Best Jazz Concert: Kurt Elling


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1. Kurt Elling (May 13, Manchester Craftsmen's Guild): This tour marked the 50th anniversary of benefit concerts that Frank Sinatra sponsored, and Mr. Elling and his quartet were in fine form throughout in paying him tribute. He had the rep as one of today's great jazz singers, and that night I learned why.

2. Esperanza Spalding (Oct. 5, Byham Theater): A very, very close second. There was excellent playing all around from her 11-piece band, which ranged from early 1970s fusion and funk underneath her vocals and, of course, impeccable bass technique. She closed the show by scatting to a walking upright bass line. Think about that.

3. A Peter White Christmas w/ Rick Braun & Mindi Abair (Dec. 7, MCG): What may have been missing in jazz "artistry" with this show more than made up with it in entertainment value, with Mr. Braun on trumpet and Ms. Abair on alto saxophone sauntering up the aisle at one point and Mr. White, known for his acoustic guitar stylings, at points strapping on a Stratocaster. It was only the second time I had ever seen a crowd give a standing ovation at a Guild show, the other time being Fourplay last year.

4. The Stanley Clarke Trio (Sept. 29, MCG): Mr. Clarke offered some of his tunes and some standards with not only his trademark virtuosity on (this time) upright bass but also two young up-and-coming stars: pianist Beka Gochiashvili and drummer Ronald Bruner Jr.

5. Bela Fleck/The Marcus Roberts Trio, (Oct. 20, MCG): Banjo meets New Orleans -- a combination that worked better than might be expected. They largely did material from their recent release "Across the Imaginary Divide."

6. Eliane Elias (Nov. 2, MCG): I had not seen the Sao Paulo-born pianist but was impressed with her fluidity and verve during a largely Brazilian-oriented program. At one point she invited her daughter, Amanda Brecker, who was in the audience, to sing one song. (Ms. Brecker's father, Randy, was also in town that weekend for the University of Pittsburgh Jazz Seminar.)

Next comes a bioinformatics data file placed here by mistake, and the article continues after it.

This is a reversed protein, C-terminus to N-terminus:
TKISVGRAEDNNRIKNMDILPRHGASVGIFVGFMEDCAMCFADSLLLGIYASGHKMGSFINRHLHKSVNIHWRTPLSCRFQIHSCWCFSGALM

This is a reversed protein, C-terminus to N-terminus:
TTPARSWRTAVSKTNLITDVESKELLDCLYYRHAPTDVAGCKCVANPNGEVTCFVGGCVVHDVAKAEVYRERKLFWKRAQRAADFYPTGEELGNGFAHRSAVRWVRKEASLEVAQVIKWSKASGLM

7. Najee (July 13, Sherwood Event Center): The New York native who scored on tenor and soprano saxophones and flute has so many radio hits that he couldn't possibly deliver them all; however, he did one, "Noah's Ark," that I'd forgotten about. A benefit for the Wilkinsburg-based Hosanna House.

8. Victor Wooten, May 30 (Mr. Smalls Theatre): If you're a fan of the electric bass, this was the place to be as Mr. Wooten and a six-piece backup band -- including three other bass players -- nailed every part. He was touring behind the then-upcoming CDs "Sword and Stone" and "Words and Tones," to have been released in September.

9. Pitt Jazz Seminar Concert (Nov. 3, Carnegie Music Hall): The highlight of this show, which this year wasn't sold out for some reason per usual, was the cadenza by every horn player at the end of the closing "A Night in Tunisia." Pianist George Cables pretty much stole the show but only because bassist Abraham Laboriel's performance was, for him, restrained.

10. Spyro Gyra (Aug. 5, Hartwood Acres): I gave this show a higher rating than I might have because drummer Lee Pearson's plane touched down in Pittsburgh just 20 minutes before show time. You pretty much know what you'll hear when it plays, but the band was so locked in that you wouldn't have known that fact if you got there late.

Honorable Mention: Gilberto Gil (Nov. 15, Byham Theater): This of course wasn't a jazz show, but it deserves mention because of the energy and tightness of Mr. Gil's performance. It became clear why he has become an icon in Brazil for being able to do this for so many decades.

music

Rick Nowlin: rnowlin@post-gazette.com or 412-263-3871.


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